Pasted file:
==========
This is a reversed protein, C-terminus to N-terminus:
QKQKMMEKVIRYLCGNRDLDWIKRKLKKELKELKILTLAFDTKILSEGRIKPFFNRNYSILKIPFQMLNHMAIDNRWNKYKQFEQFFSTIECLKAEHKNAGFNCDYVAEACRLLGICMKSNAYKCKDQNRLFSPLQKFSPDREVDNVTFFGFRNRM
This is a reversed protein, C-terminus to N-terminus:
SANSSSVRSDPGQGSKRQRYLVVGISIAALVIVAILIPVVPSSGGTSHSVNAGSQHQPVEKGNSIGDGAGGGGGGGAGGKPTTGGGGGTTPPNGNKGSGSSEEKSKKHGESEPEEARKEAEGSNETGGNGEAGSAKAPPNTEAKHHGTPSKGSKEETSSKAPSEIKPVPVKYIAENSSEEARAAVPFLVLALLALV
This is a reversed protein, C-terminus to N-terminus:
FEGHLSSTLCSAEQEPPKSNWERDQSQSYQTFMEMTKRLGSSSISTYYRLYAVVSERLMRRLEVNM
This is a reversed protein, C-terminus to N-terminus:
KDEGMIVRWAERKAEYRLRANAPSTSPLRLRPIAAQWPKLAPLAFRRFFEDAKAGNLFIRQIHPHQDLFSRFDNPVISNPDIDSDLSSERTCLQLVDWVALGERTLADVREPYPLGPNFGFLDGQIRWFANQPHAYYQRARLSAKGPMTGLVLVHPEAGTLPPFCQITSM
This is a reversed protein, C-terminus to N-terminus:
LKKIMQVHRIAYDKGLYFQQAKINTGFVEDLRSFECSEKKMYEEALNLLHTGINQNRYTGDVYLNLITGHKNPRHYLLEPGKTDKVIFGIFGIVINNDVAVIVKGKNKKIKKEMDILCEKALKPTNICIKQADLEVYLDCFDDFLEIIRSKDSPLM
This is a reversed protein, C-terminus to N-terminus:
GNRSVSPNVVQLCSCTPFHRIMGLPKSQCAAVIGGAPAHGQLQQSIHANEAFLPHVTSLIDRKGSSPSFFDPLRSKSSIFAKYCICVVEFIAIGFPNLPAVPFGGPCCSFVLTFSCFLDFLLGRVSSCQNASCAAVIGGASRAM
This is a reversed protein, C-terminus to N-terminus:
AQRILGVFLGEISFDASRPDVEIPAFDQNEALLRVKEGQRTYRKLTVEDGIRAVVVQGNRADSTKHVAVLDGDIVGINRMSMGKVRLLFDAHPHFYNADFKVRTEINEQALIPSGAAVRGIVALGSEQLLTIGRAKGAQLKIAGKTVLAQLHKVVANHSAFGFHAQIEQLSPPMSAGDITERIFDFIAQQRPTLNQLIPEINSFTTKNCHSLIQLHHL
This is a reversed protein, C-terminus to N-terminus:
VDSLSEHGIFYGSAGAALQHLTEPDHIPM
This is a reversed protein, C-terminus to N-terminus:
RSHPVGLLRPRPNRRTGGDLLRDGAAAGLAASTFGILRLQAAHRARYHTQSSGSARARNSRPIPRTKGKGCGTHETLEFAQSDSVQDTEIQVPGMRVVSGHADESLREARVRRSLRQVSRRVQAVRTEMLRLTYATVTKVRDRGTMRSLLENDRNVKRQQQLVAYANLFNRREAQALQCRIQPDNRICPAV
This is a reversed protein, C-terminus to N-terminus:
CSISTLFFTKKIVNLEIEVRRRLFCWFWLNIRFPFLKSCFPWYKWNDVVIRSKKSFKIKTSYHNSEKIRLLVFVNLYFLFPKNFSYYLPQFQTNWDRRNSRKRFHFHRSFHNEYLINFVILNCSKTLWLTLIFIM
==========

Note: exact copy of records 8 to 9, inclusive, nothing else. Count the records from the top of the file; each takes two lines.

This is a reversed protein, C-terminus to N-terminus:
VDSLSEHGIFYGSAGAALQHLTEPDHIPM
This is a reversed protein, C-terminus to N-terminus:
RSHPVGLLRPRPNRRTGGDLLRDGAAAGLAASTFGILRLQAAHRARYHTQSSGSARARNSRPIPRTKGKGCGTHETLEFAQSDSVQDTEIQVPGMRVVSGHADESLREARVRRSLRQVSRRVQAVRTEMLRLTYATVTKVRDRGTMRSLLENDRNVKRQQQLVAYANLFNRREAQALQCRIQPDNRICPAV